Expectations for the April World Agricultural Supply and Demand Estimates (WASDE) released by the Agriculture Department were for a slight reduction in the corn supply from last month due to increasing use for ethanol, but USDA pegged the corn supply at 5% of total usage, the same as the March report.
“A 5% stocks-to-use ratio is still historically low,” explained Todd Davis, crops economist with the American Farm Bureau Federation. “That represents just 18 days of supply, so we’re still going to need a big 2011 corn crop because we don’t expect any drop in total use this year.
“USDA released its prospective plantings report showing farmers intend to plant 92.2 million acres of corn this year, which would be the second largest corn acreage since 1944. This shows that farmers are going to step up to the plate and produce the corn that the market is calling for. The market needs corn this year and farmers will deliver.”
Davis said a big corn crop is required to build supplies and to meet growing demand for ethanol, feed and other uses.
“We can’t afford a short crop this year,” Davis said. “We need big yields and strong production in all growing regions.”
In the April WASDE report, USDA lowered its estimated feed/residual use by 50 million bushels, which was offset by a 50-million bushel increase in corn used for ethanol. That fact explains the unchanged 5% stocks level, according to Davis. The April WASDE pegs corn ending stocks for the 2010/2011 marketing year at 675 million bushels, the same as in March.
“Today’s WASDE confirms that corn supply and use is still very tight,” Davis said. “We’re also seeing tight cotton supplies, which means we’re also going to need a big cotton crop this year. We are going to be seeing a lot of interplay between the various crops this year. Production changes in one commodity will impact prices of the other commodities, so we’re going to need cooperative weather all across the country to meet strong demand for cotton, corn and wheat.”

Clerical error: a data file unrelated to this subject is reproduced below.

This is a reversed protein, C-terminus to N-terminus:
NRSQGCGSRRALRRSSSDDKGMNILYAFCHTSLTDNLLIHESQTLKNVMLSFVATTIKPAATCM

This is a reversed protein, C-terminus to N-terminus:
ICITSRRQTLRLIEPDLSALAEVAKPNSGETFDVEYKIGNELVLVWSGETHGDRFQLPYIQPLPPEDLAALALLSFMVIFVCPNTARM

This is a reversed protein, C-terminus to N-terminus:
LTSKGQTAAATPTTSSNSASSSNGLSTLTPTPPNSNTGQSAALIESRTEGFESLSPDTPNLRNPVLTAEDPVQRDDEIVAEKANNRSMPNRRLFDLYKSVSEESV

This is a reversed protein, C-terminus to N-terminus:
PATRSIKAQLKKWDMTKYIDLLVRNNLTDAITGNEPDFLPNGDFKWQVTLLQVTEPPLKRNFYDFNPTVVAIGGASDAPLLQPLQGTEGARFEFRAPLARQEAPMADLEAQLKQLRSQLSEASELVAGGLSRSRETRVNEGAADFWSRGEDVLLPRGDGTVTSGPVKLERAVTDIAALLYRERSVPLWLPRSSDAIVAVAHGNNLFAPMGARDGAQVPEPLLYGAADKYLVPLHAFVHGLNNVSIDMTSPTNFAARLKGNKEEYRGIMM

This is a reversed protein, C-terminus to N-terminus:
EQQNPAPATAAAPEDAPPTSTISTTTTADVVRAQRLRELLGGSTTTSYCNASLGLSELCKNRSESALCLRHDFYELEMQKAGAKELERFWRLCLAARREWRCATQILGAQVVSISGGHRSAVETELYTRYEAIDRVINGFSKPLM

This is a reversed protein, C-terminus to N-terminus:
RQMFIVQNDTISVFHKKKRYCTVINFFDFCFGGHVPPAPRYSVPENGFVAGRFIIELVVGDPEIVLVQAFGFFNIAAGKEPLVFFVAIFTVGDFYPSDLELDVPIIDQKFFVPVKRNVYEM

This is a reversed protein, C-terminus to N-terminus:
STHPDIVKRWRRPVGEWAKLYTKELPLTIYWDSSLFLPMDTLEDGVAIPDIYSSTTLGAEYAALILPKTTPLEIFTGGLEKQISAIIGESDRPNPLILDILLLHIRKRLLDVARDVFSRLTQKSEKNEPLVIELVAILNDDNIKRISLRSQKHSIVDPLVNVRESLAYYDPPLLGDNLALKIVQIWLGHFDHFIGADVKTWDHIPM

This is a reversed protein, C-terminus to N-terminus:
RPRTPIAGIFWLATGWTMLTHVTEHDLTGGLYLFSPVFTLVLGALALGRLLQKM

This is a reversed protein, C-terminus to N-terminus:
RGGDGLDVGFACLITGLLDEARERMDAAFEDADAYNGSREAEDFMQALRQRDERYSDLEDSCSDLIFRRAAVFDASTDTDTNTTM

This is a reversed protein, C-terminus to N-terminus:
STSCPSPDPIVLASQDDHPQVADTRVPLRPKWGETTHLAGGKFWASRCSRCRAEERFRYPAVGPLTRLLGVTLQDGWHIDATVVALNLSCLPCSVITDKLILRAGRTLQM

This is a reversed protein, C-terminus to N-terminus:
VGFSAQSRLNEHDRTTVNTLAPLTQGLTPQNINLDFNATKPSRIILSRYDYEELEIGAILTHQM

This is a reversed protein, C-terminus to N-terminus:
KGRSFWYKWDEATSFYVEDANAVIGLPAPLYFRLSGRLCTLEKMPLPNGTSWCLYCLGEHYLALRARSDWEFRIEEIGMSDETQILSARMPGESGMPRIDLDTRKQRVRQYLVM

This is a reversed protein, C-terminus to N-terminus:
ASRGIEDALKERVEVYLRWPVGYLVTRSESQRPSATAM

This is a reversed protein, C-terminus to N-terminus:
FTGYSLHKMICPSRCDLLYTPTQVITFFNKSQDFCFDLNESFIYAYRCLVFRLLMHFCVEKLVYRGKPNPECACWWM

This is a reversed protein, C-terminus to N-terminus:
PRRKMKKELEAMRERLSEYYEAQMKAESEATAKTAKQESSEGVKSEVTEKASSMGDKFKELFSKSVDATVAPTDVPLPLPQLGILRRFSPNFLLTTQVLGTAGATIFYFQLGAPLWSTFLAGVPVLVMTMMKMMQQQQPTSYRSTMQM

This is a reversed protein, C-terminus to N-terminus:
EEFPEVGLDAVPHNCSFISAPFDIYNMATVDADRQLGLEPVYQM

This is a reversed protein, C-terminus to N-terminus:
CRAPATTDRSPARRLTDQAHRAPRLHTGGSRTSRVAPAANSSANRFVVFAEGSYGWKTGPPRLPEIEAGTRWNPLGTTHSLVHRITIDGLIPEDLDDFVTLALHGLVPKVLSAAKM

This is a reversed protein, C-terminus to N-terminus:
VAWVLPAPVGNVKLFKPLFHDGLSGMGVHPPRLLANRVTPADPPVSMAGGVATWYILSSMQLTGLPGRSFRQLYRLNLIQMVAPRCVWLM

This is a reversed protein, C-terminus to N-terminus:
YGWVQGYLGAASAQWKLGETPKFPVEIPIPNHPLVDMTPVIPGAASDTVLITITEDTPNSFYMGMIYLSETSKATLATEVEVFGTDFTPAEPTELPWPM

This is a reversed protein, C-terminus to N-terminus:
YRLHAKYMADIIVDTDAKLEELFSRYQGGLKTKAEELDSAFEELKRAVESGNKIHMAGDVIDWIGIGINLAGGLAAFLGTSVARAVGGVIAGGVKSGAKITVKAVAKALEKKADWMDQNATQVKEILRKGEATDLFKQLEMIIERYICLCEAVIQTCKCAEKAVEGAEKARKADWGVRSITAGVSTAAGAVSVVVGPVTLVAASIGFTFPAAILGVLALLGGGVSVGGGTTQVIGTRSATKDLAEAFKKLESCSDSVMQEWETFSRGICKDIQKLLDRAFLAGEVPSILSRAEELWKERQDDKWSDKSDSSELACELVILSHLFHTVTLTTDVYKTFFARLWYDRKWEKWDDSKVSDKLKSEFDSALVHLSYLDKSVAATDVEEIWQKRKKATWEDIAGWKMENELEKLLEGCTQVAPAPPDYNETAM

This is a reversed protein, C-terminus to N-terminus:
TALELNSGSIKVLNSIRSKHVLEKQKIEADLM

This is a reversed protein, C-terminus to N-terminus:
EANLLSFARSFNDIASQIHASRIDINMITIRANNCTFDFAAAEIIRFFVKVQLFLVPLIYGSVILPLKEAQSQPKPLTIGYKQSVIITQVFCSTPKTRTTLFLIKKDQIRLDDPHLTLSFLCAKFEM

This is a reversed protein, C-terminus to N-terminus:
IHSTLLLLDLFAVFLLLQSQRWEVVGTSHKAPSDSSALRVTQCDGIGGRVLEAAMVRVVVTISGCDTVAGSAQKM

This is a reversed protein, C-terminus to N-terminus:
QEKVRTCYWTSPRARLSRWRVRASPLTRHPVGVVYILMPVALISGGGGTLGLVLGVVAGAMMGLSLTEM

USDA lowered U.S. corn feed and residual use by 50 million bushels, partially due to increased prospects for soft red wheat (SRW) production. In its March 31 Prospective Plantings report, USDA indicated a 55% increase in SRW planted area compared to 2009/10, a marketing year when SRW harvested area was down about 30% below its five-year average. The April WASDE noted that the weighted average of early April crop conditions in the SRW states (mainly east of the Mississippi River) shows the highest percent of SRW in good-to-excellent condition since 2006/07.
With high demand and very low corn stocks predicted, the cash and futures price spread between corn and SRW has narrowed significantly, creating additional opportunities for wheat to replace higher priced corn in domestic feeding rations. Global wheat ending stocks for 2010/11 are now projected slightly higher to 182.83 MMT.
In terms of price predictions, the average price U.S. farmers will receive for corn during the current marketing year was raised a nickel, to $5.45 per bushel, still well below the price level of speculative corn futures. The U.S. season-average soybean price range is projected at $11.25 to $11.75 per bushel, up 15 cents on the bottom and down 35 cents on the top of the range. The marketing-year average wheat price received by producers is projected 10 cents lower on each end of the range at $5.50 to $5.70 per bushel.